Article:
Erica Lucke Dean

"Making the world a better place, one book at a time."

I was only kidding about the camel!

It is almost eleven o’clock at night, and I am just now sitting down to my computer to attempt to put the day’s events into words. 

As I lay in my bed, my five month old puppy, Indiana Jones (or “wrecking ball” as we might nickname him if he continues to crash into doors and furniture), is playing with a loud squeaky toy as he runs from room to room, spending the pent up energy he stored while sleeping in the Land Rover all afternoon.  I suppose I don’t mind.  He does seem to be having fun, and the more he plays now, the better he’ll sleep tonight.  And I really need a good night sleep.  It was a long, long day…in a good way…but still.

Back to North Carolina we went…

After giving the aging Land Rover a good “once over” Mike packed up the safari vehicle like we were trekking out to deepest Africa on a quest to hunt down the elusive “white tiger” or something.  Alas, the only animal on our safari would be Indiana Jones, himself.  Indy (after several failed attempts to “boost” him up to the backseat) was finally loaded and ready to roll. 

One of the major problems with buying a mature vehicle is that you inevitably run into the occasional inoperative components.  In our case, a broken switch for the electric seat control for the front passenger seat would be my primary nemesis.  I wouldn’t be so put out with it if not for the fact that it is broken in the forward most position, thus putting my knees firmly against the dash for the entire ride. I  suppose this wouldn’t be an issue if not for my ridiculously long legs and big feet.  Both of which are now miserably sore. 

Nothing a few Advil can’t fix.

As uncomfortable as the ride may be, I was very glad to be securely strapped into our safari vehicle once we started up the steep climb to the property in Murphy, NC.  It had rained quite a bit since we were last there, so the “roads” that are already barely roads were even more uneven, and washed out in places. 

My right hand is still cramped from gripping the “oh shit” handle as Mike navigated the Land Rover up the rough terrain.  I made several joking remarks comparing the Land Rover to a camel.  Mike was not amused.  He loves his new toy…and camels spit.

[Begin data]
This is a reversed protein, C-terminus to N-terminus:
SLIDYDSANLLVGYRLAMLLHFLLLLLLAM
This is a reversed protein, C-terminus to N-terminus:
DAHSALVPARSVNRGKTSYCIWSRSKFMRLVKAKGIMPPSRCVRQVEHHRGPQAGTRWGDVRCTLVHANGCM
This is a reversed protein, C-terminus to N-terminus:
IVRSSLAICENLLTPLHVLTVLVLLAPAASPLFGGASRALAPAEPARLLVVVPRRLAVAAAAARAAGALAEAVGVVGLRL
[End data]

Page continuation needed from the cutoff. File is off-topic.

Once we were safely at the top of our part of mountain—tucked into the little nook where our property starts—I could relax and enjoyed the scenery.  The views from the top are beautiful.  I think I might even be talked into living in a yurt if it meant I’d be able to move there sooner.  Well…let’s not go that far.  I have visions of bears breaking into a yurt with little to no trouble at all.  And we all know I’d rather not get eaten by bears…or anything else that is inclined to snack on my flesh (such as the zombie raccoon that may or may not have attempted to feast on my poor ninja kitty). 

We were barely up the mountain when it was time to come back down again. 

We had to turn around and get back to the other side of Atlanta in time to pick up our youngest daughter from her mother’s house.  According to the GPS navigation (which we know never lies) it would take us less than two hours to get there. 

Almost three hours—and a treacherous, winding mountain road—later, we arrived to pick Mady up.  An hour after that, we were back home. 

This is when I discovered that I had not peed since leaving the house that morning.  When I made those remark about the camel, I wasn’t talking about me.  But I did have several bottles of water and a diet coke on the way, and never noticed a moment of discomfort.

And you know what they say…if the storage capacity fits…

Until the next time…we’ll be up at dawn to head back to the mountains!

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